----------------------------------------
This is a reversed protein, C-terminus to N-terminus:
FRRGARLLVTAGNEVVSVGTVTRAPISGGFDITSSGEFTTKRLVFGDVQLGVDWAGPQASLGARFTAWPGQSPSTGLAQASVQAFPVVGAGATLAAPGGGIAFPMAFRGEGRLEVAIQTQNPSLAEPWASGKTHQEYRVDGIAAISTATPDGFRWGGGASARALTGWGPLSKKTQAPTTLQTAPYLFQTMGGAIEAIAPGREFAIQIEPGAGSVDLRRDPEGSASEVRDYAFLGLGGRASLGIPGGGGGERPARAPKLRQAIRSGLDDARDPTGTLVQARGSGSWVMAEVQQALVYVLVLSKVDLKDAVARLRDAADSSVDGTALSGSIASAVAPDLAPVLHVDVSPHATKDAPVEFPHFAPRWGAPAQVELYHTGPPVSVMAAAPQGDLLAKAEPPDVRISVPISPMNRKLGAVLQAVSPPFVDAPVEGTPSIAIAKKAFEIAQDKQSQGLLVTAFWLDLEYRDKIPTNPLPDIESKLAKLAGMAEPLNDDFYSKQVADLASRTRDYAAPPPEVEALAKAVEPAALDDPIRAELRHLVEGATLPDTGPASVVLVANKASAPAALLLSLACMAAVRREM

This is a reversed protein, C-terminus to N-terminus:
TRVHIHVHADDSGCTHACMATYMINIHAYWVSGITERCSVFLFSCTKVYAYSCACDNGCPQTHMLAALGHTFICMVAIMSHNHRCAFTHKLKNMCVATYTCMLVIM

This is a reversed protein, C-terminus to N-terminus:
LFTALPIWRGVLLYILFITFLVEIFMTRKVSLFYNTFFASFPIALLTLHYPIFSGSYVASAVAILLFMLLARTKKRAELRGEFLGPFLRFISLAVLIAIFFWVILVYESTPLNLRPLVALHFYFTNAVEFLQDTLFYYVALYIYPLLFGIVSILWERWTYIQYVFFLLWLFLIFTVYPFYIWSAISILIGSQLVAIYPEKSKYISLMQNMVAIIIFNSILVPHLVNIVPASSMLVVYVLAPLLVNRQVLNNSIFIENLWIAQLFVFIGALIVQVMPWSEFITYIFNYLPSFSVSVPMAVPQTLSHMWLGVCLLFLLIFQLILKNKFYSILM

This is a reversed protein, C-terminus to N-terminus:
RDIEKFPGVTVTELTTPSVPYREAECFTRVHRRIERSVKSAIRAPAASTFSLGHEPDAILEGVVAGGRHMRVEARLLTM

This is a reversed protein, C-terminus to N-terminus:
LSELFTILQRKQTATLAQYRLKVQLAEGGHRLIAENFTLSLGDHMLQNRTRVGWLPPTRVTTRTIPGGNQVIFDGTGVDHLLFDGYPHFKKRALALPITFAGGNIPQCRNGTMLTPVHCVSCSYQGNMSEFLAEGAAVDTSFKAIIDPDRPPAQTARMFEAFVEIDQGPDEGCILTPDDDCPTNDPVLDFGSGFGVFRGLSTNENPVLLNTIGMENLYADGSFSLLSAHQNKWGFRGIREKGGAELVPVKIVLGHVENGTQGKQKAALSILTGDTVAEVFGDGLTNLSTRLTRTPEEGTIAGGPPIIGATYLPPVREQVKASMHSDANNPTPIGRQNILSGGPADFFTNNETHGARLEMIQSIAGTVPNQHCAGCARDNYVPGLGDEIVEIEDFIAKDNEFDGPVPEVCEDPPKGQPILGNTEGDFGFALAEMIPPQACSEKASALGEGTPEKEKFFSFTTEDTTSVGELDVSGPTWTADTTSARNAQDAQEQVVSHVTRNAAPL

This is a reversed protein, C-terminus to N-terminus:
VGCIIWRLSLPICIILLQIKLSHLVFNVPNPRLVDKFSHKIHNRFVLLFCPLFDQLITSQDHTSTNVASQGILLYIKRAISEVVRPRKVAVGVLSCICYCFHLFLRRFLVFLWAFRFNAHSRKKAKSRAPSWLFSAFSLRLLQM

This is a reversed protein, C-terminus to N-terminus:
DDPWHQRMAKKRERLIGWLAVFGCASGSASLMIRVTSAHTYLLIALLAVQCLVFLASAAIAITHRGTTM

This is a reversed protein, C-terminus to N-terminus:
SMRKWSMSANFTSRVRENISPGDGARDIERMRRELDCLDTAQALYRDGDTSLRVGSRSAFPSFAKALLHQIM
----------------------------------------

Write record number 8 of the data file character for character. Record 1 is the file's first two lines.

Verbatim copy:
This is a reversed protein, C-terminus to N-terminus:
SMRKWSMSANFTSRVRENISPGDGARDIERMRRELDCLDTAQALYRDGDTSLRVGSRSAFPSFAKALLHQIM